Does Pluralism in Economics Education Make Better Educated, Happier Students? A Qualitative Analysis
AbstractThis paper contributes to the debate on pluralism in the economics curriculum. Here pluralism means a diversity of theoretical perspectives. One set of pedagogical arguments for pluralism are those found in 'liberal' philosophy of education. To this end, the first part of the paper presents arguments for pluralism based on 'liberal' pedagogical arguments. The paper also notes more instrumental arguments for pluralism and the barriers to such an approach. Finally, the paper considers new primary evidence from focus groups on student perceptions of economics. This evidence shows support for the arguments that a pluralist curriculum is popular and develops cognitive capacities of criticism, comparison and analysis â€“ exactly those argued for in (liberal) pedagogical discussion â€“ as well as judgement, understanding and writing skills. However, pluralism as a teaching strategy may be more difficult for those delivering it.
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Bibliographic InfoArticle provided by Economics Network, University of Bristol in its journal International Review of Economics Education.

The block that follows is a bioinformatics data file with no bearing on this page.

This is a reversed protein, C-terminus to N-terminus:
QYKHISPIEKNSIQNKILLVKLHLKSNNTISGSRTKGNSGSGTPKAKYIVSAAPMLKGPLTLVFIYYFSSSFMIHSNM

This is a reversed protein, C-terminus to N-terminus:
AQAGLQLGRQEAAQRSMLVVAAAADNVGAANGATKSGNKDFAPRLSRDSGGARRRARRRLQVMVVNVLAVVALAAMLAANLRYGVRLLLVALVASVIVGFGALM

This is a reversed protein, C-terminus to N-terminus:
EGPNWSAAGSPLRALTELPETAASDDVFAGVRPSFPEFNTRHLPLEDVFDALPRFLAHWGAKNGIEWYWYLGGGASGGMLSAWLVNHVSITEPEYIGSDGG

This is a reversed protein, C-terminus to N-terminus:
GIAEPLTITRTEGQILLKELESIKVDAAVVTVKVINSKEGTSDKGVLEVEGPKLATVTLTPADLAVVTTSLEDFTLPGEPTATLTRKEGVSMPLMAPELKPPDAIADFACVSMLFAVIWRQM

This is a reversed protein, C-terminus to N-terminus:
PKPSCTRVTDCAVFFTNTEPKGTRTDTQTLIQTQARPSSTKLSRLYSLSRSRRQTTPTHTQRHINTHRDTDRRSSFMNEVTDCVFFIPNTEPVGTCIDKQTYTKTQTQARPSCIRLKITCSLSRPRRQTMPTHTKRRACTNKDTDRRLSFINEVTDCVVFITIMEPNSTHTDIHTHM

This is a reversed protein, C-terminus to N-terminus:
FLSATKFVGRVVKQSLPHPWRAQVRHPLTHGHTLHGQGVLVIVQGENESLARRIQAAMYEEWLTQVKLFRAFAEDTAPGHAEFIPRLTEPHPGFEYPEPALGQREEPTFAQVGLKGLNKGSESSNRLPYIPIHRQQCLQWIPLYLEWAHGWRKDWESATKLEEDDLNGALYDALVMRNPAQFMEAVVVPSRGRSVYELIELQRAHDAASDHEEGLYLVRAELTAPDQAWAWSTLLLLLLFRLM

Volume (Year): 10 (2011)
Issue (Month): 2 ()
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Postal: University of Bristol, BS8 1HH, United Kingdom
Fax: +44(0)117 331 4396
Web page: http://www.economicsnetwork.ac.uk/iree
Other versions of this item:
- Andrew Mearman & Tim Wakeley & Gamila Shoib & Don J. Webber, 2009. "Does pluralism in economics education make better educated, happier students? A qualitative analysis," Working Papers 0916, Department of Accounting, Economics and Finance, Bristol Business School, University of the West of England, Bristol.
- A22 - General Economics and Teaching - - Economic Education and Teaching of Economics - - - Undergraduate
- B4 - Schools of Economic Thought and Methodology - - Economic Methodology
- B5 - Schools of Economic Thought and Methodology - - Current Heterodox Approaches
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